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Stories about assassins are often quite fascinating because of the discipline and methodology of the hit man. These stories are usually not about raging, passionate individuals. They are about cold, calculating professionals for whom murder is simply a job. We find such an individual in the first issue of Zero, a new series from Image Comics written by Ales Kot and illustrated by Michael Walsh and Jordie Bellaire. The first issue sets up a number of intriguing plot threads but much of that is undercut by confusingly gratuitous sex and graphic violence.
There is a lot of story set up in the first issue of Zero. It centers on an agent named Zero who works for a shadowy group called The Agency. He’s been sent to the Gaza Strip to retrieve a piece of technology stolen from the Israeli government by Hamas and used to create a biomodified terrorist (this part of the story takes place in 2018). He needs to extract it from the terrorist, but there is another biomodified prototype from the Israeli side battling Zero’s target. Zero eventually succeeds in his mission but not without a great deal of collateral damage.
Kot makes a couple of deft moves in structuring this story that opens up the world of Zero and hints at a much larger story than what he is able to show in 30 pages. First, he begins the issue with a scene that takes place in 2038. A man is sitting on a cliff with a young boy holding a gun to his head. It seems that the boy must kill the man to be admitted to The Agency. The older man warns the boy that killing is easy, but that it will change your life. He wants to tell the boy a story and launches into the main story of the issue. So this seems to be Agent Zero, though he looks very rough in the 2038 segment.
The other maneuver that Kot uses in the issue is that he makes the last couple sentences of the issue mean a lot. After the action of the issue has taken place, the issue closes with Zero mentioning that he lied to The Agency about something important (to reveal what would give away the end of this issue) and that five years later The Agency found out about the lie and everything Zero had done since then. With these couple of lines, Kot has alluded to a larger story, one containing conspiracy, betrayal and much more. Taken with the scene at the beginning, it sets up Zero as a story that may move back and forth in time in an interesting way, slowly revealing pieces of the bigger picture.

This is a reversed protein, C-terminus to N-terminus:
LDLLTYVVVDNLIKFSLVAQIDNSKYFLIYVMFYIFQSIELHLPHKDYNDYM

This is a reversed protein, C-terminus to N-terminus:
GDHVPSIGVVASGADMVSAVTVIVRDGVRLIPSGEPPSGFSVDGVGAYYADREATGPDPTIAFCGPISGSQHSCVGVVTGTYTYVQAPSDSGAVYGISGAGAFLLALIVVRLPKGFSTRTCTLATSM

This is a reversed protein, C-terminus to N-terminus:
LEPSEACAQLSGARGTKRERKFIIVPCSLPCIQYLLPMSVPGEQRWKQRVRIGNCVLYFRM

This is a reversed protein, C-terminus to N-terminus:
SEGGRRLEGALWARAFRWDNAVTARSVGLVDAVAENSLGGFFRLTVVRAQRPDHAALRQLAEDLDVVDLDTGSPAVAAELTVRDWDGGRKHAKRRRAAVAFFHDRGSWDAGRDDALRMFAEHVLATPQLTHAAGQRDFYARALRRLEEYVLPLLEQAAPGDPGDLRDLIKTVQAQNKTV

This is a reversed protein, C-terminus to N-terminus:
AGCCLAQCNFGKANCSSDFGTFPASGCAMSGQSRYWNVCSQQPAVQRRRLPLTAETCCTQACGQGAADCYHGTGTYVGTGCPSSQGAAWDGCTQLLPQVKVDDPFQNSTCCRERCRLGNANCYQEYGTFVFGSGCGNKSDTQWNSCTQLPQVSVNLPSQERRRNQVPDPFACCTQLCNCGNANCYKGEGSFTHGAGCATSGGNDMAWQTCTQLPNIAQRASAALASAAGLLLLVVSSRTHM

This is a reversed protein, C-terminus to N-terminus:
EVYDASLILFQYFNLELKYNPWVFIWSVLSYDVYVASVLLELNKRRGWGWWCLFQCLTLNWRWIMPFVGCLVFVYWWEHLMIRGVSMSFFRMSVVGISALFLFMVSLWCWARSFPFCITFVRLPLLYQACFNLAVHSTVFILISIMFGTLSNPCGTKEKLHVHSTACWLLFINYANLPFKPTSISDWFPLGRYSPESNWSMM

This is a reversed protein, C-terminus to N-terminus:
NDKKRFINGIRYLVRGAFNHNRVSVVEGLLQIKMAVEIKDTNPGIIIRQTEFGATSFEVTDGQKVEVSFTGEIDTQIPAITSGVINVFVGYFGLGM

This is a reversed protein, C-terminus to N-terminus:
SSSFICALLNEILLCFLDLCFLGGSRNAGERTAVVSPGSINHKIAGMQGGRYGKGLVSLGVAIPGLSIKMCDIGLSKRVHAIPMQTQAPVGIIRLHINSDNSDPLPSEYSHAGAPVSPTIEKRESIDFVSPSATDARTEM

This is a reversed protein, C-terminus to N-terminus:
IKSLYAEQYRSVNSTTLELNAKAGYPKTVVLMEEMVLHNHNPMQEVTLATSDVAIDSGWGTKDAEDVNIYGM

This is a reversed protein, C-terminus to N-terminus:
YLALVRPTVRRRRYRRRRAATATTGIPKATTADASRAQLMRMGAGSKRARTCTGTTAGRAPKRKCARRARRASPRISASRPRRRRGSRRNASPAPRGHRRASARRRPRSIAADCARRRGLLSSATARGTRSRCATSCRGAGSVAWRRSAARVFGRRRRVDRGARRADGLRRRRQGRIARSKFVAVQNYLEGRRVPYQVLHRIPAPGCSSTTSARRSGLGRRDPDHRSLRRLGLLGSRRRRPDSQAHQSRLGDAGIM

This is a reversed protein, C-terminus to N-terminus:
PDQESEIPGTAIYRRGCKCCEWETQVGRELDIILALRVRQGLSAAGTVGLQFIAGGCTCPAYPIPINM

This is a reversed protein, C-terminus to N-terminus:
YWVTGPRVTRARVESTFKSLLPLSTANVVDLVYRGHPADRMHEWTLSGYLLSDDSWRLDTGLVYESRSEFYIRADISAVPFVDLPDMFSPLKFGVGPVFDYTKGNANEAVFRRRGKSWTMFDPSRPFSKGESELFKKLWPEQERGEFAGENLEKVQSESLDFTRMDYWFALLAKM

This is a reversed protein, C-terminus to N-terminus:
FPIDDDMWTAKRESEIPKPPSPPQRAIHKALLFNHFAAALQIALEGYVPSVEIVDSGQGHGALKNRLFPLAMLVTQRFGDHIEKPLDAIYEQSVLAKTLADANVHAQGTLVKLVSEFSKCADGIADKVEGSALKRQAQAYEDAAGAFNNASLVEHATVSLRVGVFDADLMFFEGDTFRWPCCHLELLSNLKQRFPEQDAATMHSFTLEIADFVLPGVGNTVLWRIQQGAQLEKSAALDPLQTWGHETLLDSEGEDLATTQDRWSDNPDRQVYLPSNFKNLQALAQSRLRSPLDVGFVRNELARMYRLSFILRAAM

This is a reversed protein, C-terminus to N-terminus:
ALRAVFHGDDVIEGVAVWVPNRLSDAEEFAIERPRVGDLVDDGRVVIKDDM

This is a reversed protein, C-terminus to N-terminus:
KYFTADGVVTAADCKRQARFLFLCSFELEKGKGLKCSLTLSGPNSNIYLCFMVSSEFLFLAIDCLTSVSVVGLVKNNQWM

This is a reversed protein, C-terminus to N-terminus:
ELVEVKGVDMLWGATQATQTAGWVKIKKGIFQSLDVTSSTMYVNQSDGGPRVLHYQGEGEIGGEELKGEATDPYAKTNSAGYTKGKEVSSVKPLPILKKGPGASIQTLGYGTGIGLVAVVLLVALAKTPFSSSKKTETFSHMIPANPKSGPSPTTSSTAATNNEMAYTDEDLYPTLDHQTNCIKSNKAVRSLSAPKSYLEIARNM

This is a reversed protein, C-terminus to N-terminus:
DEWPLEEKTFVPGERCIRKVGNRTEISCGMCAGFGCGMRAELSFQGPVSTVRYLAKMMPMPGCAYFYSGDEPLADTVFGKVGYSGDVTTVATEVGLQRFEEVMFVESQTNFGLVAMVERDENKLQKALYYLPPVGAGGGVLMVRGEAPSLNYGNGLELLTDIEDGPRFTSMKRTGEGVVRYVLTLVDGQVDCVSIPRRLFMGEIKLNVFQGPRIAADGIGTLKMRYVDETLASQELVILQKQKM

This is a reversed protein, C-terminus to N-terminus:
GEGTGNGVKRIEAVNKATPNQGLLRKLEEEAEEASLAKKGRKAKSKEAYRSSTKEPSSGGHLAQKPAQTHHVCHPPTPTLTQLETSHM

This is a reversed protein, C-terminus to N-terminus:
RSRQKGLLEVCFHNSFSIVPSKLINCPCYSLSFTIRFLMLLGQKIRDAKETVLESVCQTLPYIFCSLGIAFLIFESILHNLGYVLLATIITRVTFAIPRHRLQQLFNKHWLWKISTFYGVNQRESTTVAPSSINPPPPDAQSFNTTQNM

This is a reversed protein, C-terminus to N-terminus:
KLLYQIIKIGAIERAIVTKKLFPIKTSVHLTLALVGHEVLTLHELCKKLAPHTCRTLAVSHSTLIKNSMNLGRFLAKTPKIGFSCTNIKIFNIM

The idea of an assassin agent for a secret powerful organization who runs afoul of the organization reminds me a great deal of the Jason Bourne saga. The creators of Zero have added more sci-fi and political elements that also makes this feel like it’s going in a Neill Blomkamp (District 9) direction. Zero could have potential if that’s the trajectory. However, while Blomkamp is always using action and sci-fi in service of his “big idea,” there’s things in the first issue of Zero that make me feel that the political setting is only window dressing. There is nothing about the biomodified combatants that marks them especially as from Israel or Hamas. They are pretty similar to any big bruisers you’d find in any comic book. The comic doesn’t seem to have anything particular to say about the Middle East conflict either. It’s simply a topical place to set an action scene.
There’s also moments in Zero #1 when the choices go in directions that don’t seem to further the story. There’s a random sex scene between two observers at The Agency. The two seem quite hostile towards each other the first time we see them, but then are going at it immediately the next time we’re shown them. While the scene isn’t overly sexual (and not sexy at all), it is graphic. The artists show both male and female genitalia. I don’t have problem with nudity in comics, but this seems out of nowhere and unnecessary for the story. It strikes me as simply there for titillation and creating some sort of buzzy “explicit sex” vibe for the comic. Personally, it took me completely out of the central Zero story and made me doubt whether the comic was really what I thought it was going to be.
The art, which is good overall, gets pretty explicit in terms of its violence, too. One character in particular meets a grizzly fate. While it’s not horrific, the carnage does pile up as the story progresses. Combined with the random sex scene and the lack of a strong connection to the Gaza Strip context, there are a number of things that make me unsure if Zero will be worth reading on a continual basis. However, Kot, Walsh and Bellaire have also set up a large world in Zero #1 with a central character who has some clear problems coming his way. So if nothing else, Zero may end up being a good action story. If you like stories about rogue agents, assassins and conspiracies, the first issue of Zero may be worth checking out.